All Queens of Egypt

All Queens of Egypt

Cleopatra was the last queens of Egypt, the most known, glamorous and admired. Only she wasn’t Egyptian, she was Greek. Before her, six other women held the headship of this millenary country that so fascinates us. But were they really monarchs or just consorts? Did they really exist or are they the fruit of legend?

Queen Cleopatra of Egypt

In Egypt, despite the equality between men and women, within a context that is absolutely dominated by the male gender, there were not many women who really ran the country either. Many royal wives, secondary wives and even concubines of Egyptian pharaohs are known, especially if they were the mothers of heirs, but only seven real queens of Egypt are documented.
These women led the country in periods of crisis or controversial succession to the throne, holding power because there was no other choice.
The best known is, without doubt, Cleopatra VII, the last queen of Egypt. Her origins, her lovers, her power, her beauty and her theatrical death have been the object of popular imagery to unsuspected limits.
Novels and films have described her as a fascinating woman who enraptured men with her beauty. However, Plutarch, the Greek historian, essayist and biographer (46-120 AD) in his biography of Mark Anthony in his work Parallel Lives, describes her in this way:
“As far as it is said, his beauty was not in itself entirely incomparable nor did it attract attention at first sight; but his conversation exerted an irresistible charm and the seduction of his word, together with a fascinating personality, was like a thorn in the heart”.
Cleopatra, though a queen of Egypt, was not Egyptian. She was Greek. Her lineage was traced back to Ptolemy Lagos, the former general of Alexander the Great who was appointed governor or satrap of Egypt on the latter’s death in 323 BC and who, after a period of internal strife between the heirs of the vast Alexandrian empire, proclaimed himself king of Egypt in 305 BC.
Cleopatra VII Philopator (69-30 B.C.) was named heir to the throne by her father Ptolemy XII. Even so, according to the lenga tradition, her husband must have been a brother, so she married first Ptolemy XIII and, on his death a few years later, Ptolemy XIV.
Ptolemy XIII and Cleopatra disagreed on the policy to be followed in Egypt, as Cleopatra was in favour of negotiating with Rome and her brother and husband were not.
The confrontations between the two led to numerous struggles with Rome, which caused Caesar himself to appear in Alexandria, the capital of Egypt at the time.
Whether he presented himself to Caesar inside a rolled-up carpet from which Cleopatra emerged, or whether he arrived in a blanket-wrapping sack on the shoulders of his faithful servant Apolodorus, we leave it to the reader’s liking. What is certain is that Caesar, who was 56 years old, was fascinated by a young woman in her twenties who knew Greek literature, knew about arithmetic, geometry, astronomy, medicine, music, history, political science and had a special aptitude for languages. In fact, she was the only one of her dynasty who knew and spoke the Egyptian language. She was the most Egyptian of the Greeks.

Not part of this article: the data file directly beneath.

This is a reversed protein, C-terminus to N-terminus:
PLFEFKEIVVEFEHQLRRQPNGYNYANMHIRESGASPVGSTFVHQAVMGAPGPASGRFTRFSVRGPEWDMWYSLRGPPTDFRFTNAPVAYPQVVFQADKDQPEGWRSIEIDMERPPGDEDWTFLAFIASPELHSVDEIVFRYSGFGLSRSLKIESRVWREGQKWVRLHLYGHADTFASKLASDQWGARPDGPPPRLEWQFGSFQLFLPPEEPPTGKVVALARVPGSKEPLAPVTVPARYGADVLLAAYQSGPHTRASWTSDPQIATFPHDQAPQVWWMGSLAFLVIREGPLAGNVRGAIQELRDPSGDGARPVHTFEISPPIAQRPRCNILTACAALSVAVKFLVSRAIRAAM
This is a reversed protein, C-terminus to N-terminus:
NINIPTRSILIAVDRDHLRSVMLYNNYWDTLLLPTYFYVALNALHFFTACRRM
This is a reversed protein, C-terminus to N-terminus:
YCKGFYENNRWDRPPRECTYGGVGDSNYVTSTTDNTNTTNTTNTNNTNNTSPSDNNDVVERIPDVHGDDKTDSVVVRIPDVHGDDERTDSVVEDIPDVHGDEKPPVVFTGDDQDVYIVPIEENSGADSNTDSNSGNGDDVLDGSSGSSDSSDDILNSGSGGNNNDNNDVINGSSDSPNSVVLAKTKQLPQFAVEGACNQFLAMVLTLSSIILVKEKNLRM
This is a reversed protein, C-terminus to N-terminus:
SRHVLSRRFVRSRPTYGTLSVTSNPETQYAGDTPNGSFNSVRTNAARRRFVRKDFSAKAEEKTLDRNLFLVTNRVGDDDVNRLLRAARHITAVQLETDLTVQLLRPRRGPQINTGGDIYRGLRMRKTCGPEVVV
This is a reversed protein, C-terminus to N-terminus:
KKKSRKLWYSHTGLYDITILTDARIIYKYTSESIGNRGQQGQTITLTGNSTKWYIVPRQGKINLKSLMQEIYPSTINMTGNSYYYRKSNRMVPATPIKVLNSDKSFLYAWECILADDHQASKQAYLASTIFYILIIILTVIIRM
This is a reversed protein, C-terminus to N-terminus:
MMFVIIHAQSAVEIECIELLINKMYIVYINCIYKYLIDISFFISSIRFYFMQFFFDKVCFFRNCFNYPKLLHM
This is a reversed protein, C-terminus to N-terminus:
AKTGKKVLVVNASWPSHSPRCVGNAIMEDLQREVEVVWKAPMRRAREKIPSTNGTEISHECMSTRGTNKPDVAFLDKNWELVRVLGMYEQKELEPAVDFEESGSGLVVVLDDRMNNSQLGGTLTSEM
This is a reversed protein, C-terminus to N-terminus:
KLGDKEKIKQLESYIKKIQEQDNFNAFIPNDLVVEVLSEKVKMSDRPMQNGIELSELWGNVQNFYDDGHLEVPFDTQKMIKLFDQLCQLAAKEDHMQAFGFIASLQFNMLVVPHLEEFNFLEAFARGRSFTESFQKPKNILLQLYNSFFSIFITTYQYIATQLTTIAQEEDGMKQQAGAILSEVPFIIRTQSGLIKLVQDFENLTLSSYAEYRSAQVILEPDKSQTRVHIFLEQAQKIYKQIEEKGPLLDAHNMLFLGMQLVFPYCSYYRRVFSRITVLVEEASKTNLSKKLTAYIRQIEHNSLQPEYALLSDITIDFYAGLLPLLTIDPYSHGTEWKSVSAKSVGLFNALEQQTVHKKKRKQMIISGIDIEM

On her death, Egypt became a definite Roman province.

Queen Twosret (Tausert)

We have to go back to the 19th Dynasty (1295-1188 BC) in the so-called New Kingdom, to meet Queen Tausert (1196-1188 BC), monarch with whom this famous dynasty ended, where Ramses II and his father Seti I stood out.
Tausert was the second wife of Seti II, probably with the rank of great royal wife for having given an heir to the king. However, he died young and it was the son of a third wife who succeeded Seti II on the throne, Siptah. This king, apparently a young boy, was left under the tutelage of Tausert, who acted as the ruler’s regent for six years.
Around Siptah there is speculation as to whether or not he was a second son of Tausert, or whether he was the first wife of Seti II. In any case, his reign was left in the hands of his mother or stepmother, Tausert.
Siptah was a child of delicate health, with an almost immobile leg due to possibly suffering from polio, as has been deduced from the study of his mummy. Perhaps that is why his death was so premature, as he only ruled for six years.
TwosretIt was then that Tausert was proclaimed queen-pharaoh, a position he held for two years. These two years of solitary rule were of internal struggles against an opponent to the throne, Setnakht (Setnakhte), who finally overthrew her in 1188 BC.
There was also speculation about Tausert’s more or less intimate relationship with a high-ranking Egyptian official, Bay, who was said to have been her lover. Lover and accomplice. It seems that it was he who promoted the sick boy’s ascension to the throne so that Tausert would be the ruler of Egypt.
During his reign he had his tomb excavated in the Valley of the Kings, the KV14. He never occupied it, since his successor Setnakht usurped it. It’s not known where she’s buried. Both Tausert and Bay suffered a damnatio memoriae, and a black legend was created around them, where Tausert was the evil queen who put her lover on the throne.

Queen Hatshepsut

Queen Hatshepsut, ruled over Upper and Lower Egypt for almost 22 years. During her reign, palaces and temples were renovated and built as impressive as Deir el-Bahari. Hatshepsut defied all the laws and customs of the Egyptian state to realize her ambitions for power and became the great queen of the 18th dynasty.